I have been working hard to exercise all my options for saving money on organic and natural foods since we have a weekly budget of $100-$120 to spend. From meal planning and making sure my pantry is stocked, to relying on helpful money saving resources and going to various stores for the lowest priced items.
Saving money on organic and natural foods is a bit of an “art” and although the main goal is to save money, how much money and on what items is what makes each of our own stories unique. Living in different areas of the country (or world) can also affect our food sources and prices.
I also have learned there is not a “one size fits all” approach when you’re working with a smaller food budget. It takes a bit of hard work on your end and it’s about finding out which avenue works best for what you and your family specifically need.
Through my trials and errors, I have realized the more resources you can come up or know about, the easier it will be to save money. Below I’ve compiled a list of buying resources, guides, and things I do to help me save money on our grocery bill.
1. Homegrown Cow
What happens when your area is considered a “food desert” and the taste of the meat local to you is not so good? You could buy your meat at Whole Foods or another health food store that carries meat, but the hefty price of meat can put a dent in your grocery budget. A great way to save money on quality meats is to buy in bulk, but often times it’s hard to dish out that kind of money — especially when you’re a little leery on if you’re going to like the taste.
That’s why I love Homegrown Cow, a virtual farmer’s market that allows you to shop by state, the way the meat was raised, types of cuts, and most importantly, size of order. I don’t necessarily have to dish out $600 on a 1/4 cow, but instead can opt for $250 worth of meat which still saves me a substantial amount of money versus buying individually.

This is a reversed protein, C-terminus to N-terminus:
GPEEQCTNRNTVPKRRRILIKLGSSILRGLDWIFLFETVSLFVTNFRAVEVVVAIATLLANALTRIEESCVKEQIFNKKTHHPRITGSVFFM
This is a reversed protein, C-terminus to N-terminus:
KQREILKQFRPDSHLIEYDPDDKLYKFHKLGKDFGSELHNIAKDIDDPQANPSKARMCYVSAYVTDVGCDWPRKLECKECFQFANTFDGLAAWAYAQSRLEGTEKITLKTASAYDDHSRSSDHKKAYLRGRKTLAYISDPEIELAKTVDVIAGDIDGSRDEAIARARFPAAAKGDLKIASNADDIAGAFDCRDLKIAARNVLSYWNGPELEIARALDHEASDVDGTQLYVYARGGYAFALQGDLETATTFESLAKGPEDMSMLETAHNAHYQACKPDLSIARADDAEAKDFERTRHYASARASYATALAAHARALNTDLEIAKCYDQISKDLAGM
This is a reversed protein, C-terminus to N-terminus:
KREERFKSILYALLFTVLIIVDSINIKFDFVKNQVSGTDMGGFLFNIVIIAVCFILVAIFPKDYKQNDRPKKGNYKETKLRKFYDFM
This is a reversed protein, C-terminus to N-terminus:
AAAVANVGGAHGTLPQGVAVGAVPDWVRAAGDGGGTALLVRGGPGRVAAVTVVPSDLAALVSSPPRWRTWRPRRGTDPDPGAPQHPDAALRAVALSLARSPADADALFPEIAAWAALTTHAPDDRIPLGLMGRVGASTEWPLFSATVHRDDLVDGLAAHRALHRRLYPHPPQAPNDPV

Aside from offering red meat in bulk, Homegrown Cow also offers a great selection on poultry (check out this slow cooker easy chicken recipe I made with a chicken I received from Homegrown Cow), dairy, seafood, pork, and specialty meats like bison, elk, rabbit, and other exotic game animals. Customer service is great (I had an issue with my order coming on time and they took care of me without a wink) and although most of the orders are delivery-based, there are also options (if it works in your area) to meet directly with the farmer and pick up your order.
As someone who does live in an area where the meat is not that great tasting but wants to support local farmers, I love that Homegrown Cow allows me to support a small farm in the US. Even though the farm may not be local to me, they are still on the smaller scale and deserve to be supported in any way they can be.
2. Knowing What to Buy Organic and What to Buy Conventional
I always advocate for buying as much organic and “beyond organic” foods as possible, but the reality is it’s not always within my budget (or other families) to do so. Knowing this, I have become very familiar with what foods typically contain the highest amounts of pesticides, hormones, chemicals, and other bad stuff. This allows me to prioritize my shopping list and save money on the foods that don’t necessarily need to be purchased organically.
See also: Why I Don’t Buy Everything Organic
3. Knowing the Stores & Prices in my Area
Knowing the stores and prices in my area helps me save money on our food bill each week. I know that my local health food store carries high quality block cheese for cheaper than my local Whole Foods does, so I opt to buy my cheese there. I also know that I can buy organic sour cream and butter at my local Whole Foods for cheaper than I can buy at the health food store. Even more, I know the small family market in between both big retailers carries hass avocados for $.99, lemons for $.50, and a bag of cooking onions for $2.99.